I was falling behind, dragging them down. I glimpsed it on their little faces—the fear gathering in their eyes, the shock at seeing their mother so vulnerable. Wasn’t I supposed to be the strong one, always the one taking up the lead? The tears started to roll down my five-year-old son’s cheeks and my heart shattered.
We were in the middle of an exercise illustrating what leaders or counselors would call the transition model. As part of a training experience for our upcoming international move to work for a non-profit, we found ourselves navigating a wobbly obstacle course of yoga balls and uneven chairs, a literal representation of the transition bridge that anyone going through major change experiences.
My family of four was tied to one another with cords and then connected to other people who represented the fears that might hold us back. That one person over there was our family that remained back home or the person who critiqued our move around the world. Another personified our doubts, like the devil sitting on our shoulders whispering lies in our ears.
As the ropes tightened and we tried to cross the makeshift bridge, they yanked us away from each other. My husband, Lee was in the lead, already to the last chair, the one that finally sat on level ground. He pulled Nadia toward him but Aidan was stuck between the precariously placed balls and a chair teetering on two legs. I was in the rear, floundering to keep up and barely hanging on to the edge of Aidan’s jacket.
Everything we had been learning about how difficult transition could be was being enacted in our very bodies. Each fear I had about our family being ripped apart by taking our kids to Bangladesh seemed to come true in those moments. When we finally reached a stable place where we could hold onto one another, I pulled them tight and Lee paused to pray. As the tears fell, he asked God to give us strength and to remind us to hold onto Jesus and to each other amid the instability.
I cannot count the times in the past five years that I have remembered that moment, felt that same fear, and longed for steady ground. The amount of transitions we’ve crossed over as a family since that day has been overwhelming: five moves, life in a developing country, crushed dreams, family health crises, the shaky return to Georgia, unemployment, anxiety, depression, changing churches, starting new careers mid-life, kids stepping into adolescence amid reverse culture shock, and the losses and grief of a global pandemic. It’s been one long bridge spanning the expanse of half a decade of our lives.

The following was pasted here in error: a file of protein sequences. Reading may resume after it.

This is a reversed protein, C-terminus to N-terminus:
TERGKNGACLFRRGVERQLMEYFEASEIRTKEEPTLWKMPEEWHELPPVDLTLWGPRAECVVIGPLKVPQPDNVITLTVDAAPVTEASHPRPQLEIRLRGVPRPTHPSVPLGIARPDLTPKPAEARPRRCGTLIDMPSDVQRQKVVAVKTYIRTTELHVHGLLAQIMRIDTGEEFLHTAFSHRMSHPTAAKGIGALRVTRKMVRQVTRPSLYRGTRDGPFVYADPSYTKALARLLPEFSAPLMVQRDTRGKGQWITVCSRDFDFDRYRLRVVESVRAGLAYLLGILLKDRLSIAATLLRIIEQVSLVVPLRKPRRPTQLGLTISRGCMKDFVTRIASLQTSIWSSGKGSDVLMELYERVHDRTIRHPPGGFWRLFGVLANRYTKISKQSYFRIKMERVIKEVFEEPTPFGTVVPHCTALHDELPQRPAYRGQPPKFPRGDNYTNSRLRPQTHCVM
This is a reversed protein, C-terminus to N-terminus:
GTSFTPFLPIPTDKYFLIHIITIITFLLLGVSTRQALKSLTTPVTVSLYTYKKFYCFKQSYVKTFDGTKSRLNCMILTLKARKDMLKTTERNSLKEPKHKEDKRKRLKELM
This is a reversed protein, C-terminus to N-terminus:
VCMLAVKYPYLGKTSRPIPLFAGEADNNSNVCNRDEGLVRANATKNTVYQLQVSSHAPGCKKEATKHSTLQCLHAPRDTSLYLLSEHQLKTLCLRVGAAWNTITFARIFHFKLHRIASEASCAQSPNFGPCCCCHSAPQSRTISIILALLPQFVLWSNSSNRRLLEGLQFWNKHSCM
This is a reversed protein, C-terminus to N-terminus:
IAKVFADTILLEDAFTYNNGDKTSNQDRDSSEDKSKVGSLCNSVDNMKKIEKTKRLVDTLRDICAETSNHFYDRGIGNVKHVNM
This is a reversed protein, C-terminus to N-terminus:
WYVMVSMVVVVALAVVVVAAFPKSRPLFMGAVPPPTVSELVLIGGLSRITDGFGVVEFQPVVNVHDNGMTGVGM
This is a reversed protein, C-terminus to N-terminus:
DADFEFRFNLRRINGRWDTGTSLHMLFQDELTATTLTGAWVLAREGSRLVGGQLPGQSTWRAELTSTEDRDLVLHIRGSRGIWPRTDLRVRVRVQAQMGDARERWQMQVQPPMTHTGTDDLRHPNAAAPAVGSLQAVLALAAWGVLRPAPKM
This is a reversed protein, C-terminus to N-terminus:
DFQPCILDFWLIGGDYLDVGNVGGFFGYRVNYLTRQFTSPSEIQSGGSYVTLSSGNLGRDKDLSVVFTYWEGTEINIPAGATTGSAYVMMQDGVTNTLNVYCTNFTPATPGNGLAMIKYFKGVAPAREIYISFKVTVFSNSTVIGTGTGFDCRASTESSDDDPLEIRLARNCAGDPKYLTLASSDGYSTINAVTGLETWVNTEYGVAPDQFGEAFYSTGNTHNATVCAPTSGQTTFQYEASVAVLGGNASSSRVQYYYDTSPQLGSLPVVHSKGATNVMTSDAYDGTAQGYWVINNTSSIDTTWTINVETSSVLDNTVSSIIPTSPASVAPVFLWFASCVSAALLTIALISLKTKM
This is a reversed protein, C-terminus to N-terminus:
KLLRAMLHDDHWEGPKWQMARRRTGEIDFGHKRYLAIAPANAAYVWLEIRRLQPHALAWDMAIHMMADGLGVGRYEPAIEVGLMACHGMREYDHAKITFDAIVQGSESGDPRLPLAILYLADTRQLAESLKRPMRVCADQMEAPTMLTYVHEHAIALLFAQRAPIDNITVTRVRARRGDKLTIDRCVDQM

A well-known model of the internal battle we go through during major change comes from William Bridge who outlines the endings, neutral zone, and new beginnings we experience in the process. I disagree with the neutrality the language he gives to the middle stage implies; that middle ground is the yawning abyss we experience when we are plunged into the unknown. It is chaotic and destabilizing; there is nothing neutral about it.
I see them every day on the streets—the hungry. They stretch out trembling hands and plead for something to sustain them. A handout is not enough though. It may fill them for the day but they are back at the same bus stop the next morning, empty-handed and asking for more.
I’ve been that person for many days. I come to God with open hands and I ask for more of who He is, some feeling of His presence to carry me. I can’t count the number of books on prayer and contemplation I have read in the past few years. I begin reading with a hopeful heart. This is the one that will jumpstart my prayers,I think, that will tell me where my heart has gone astray in its connection to the giver of life. But I close the book in sadness. I don’t see any changes in myself.
The Furious Longing of God by Brennan Manning has been in my kindle queue for a while and I opened it on a whim last month. When I finished reading it I felt more like that pleading pauper than ever. I saw so much of myself in the flawed character of this alcoholic ex-priest, this man both attracted to and repelled by God. I knew his heart in the way he was never settled, always searching. But he had something in all his wandering that I didn’t—this ability to accepted God’s love fully and not get bogged down in his own failures and attempts to earn the love of the Father.
I wept with longing as I read: “Is your own personal prayer life characterized by the simplicity, childlike candor, boundless trust, and easy familiarity of a little one crawling up in a Daddy’s lap? An assured knowing that Daddy doesn’t care if the child falls asleep, starts playing with toys, or even starts chatting with little friends, because the daddy knows the child has essentially chosen to be with him for that moment?”
I yearn for this kind of trust in God’s affection for me. I want to believe that my attempts towards Him are enough, that in all my lack He is still infinitely pleased with me. I kept coming back to Manning’s words, devouring his autobiography in a few days and then launching into Dear Abba. I didn’t yet see any kind of shift in my prayers but I was so taken with this ragamuffin that I kept reading.
I was invited to a two-day retreat with a few other expat ladies in the South Asian city I’ve called home for nearly half a year. I longed for connection to someone in a place where loneliness is my daily companion. I came again with trembling and empty hands, not sure if there would be anything to fill them...